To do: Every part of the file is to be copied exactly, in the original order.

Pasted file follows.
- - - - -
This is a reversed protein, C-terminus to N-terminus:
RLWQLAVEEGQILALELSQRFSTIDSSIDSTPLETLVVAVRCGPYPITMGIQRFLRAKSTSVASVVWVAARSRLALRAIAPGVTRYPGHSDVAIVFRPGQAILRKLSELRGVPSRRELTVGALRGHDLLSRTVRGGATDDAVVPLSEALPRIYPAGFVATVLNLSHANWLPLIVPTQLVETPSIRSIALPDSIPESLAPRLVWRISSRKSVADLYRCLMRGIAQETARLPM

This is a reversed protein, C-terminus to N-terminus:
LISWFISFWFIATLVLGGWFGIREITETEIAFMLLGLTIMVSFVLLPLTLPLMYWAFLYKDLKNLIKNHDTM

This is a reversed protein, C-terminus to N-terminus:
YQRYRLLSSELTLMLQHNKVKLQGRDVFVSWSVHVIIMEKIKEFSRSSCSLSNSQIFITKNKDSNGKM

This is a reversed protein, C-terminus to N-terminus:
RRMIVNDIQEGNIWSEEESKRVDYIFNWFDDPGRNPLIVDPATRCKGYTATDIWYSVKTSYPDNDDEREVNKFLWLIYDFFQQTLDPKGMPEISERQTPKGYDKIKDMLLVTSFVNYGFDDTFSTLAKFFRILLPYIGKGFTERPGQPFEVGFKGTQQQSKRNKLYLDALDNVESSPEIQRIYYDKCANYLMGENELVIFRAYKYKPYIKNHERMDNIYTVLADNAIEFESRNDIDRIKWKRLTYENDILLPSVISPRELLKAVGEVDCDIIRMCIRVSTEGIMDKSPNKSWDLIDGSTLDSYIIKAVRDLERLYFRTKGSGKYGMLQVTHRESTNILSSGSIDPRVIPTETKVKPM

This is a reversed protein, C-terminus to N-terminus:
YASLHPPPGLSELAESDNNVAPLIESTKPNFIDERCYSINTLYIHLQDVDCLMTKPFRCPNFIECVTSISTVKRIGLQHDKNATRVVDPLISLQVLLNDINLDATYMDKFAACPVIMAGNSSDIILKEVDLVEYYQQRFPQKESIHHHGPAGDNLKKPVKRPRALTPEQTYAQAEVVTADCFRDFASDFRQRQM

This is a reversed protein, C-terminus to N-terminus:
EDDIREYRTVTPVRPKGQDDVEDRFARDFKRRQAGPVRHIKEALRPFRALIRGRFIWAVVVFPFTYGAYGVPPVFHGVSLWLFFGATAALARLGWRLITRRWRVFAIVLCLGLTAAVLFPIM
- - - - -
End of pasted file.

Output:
This is a reversed protein, C-terminus to N-terminus:
RLWQLAVEEGQILALELSQRFSTIDSSIDSTPLETLVVAVRCGPYPITMGIQRFLRAKSTSVASVVWVAARSRLALRAIAPGVTRYPGHSDVAIVFRPGQAILRKLSELRGVPSRRELTVGALRGHDLLSRTVRGGATDDAVVPLSEALPRIYPAGFVATVLNLSHANWLPLIVPTQLVETPSIRSIALPDSIPESLAPRLVWRISSRKSVADLYRCLMRGIAQETARLPM

This is a reversed protein, C-terminus to N-terminus:
LISWFISFWFIATLVLGGWFGIREITETEIAFMLLGLTIMVSFVLLPLTLPLMYWAFLYKDLKNLIKNHDTM

This is a reversed protein, C-terminus to N-terminus:
YQRYRLLSSELTLMLQHNKVKLQGRDVFVSWSVHVIIMEKIKEFSRSSCSLSNSQIFITKNKDSNGKM

This is a reversed protein, C-terminus to N-terminus:
RRMIVNDIQEGNIWSEEESKRVDYIFNWFDDPGRNPLIVDPATRCKGYTATDIWYSVKTSYPDNDDEREVNKFLWLIYDFFQQTLDPKGMPEISERQTPKGYDKIKDMLLVTSFVNYGFDDTFSTLAKFFRILLPYIGKGFTERPGQPFEVGFKGTQQQSKRNKLYLDALDNVESSPEIQRIYYDKCANYLMGENELVIFRAYKYKPYIKNHERMDNIYTVLADNAIEFESRNDIDRIKWKRLTYENDILLPSVISPRELLKAVGEVDCDIIRMCIRVSTEGIMDKSPNKSWDLIDGSTLDSYIIKAVRDLERLYFRTKGSGKYGMLQVTHRESTNILSSGSIDPRVIPTETKVKPM

This is a reversed protein, C-terminus to N-terminus:
YASLHPPPGLSELAESDNNVAPLIESTKPNFIDERCYSINTLYIHLQDVDCLMTKPFRCPNFIECVTSISTVKRIGLQHDKNATRVVDPLISLQVLLNDINLDATYMDKFAACPVIMAGNSSDIILKEVDLVEYYQQRFPQKESIHHHGPAGDNLKKPVKRPRALTPEQTYAQAEVVTADCFRDFASDFRQRQM

This is a reversed protein, C-terminus to N-terminus:
EDDIREYRTVTPVRPKGQDDVEDRFARDFKRRQAGPVRHIKEALRPFRALIRGRFIWAVVVFPFTYGAYGVPPVFHGVSLWLFFGATAALARLGWRLITRRWRVFAIVLCLGLTAAVLFPIM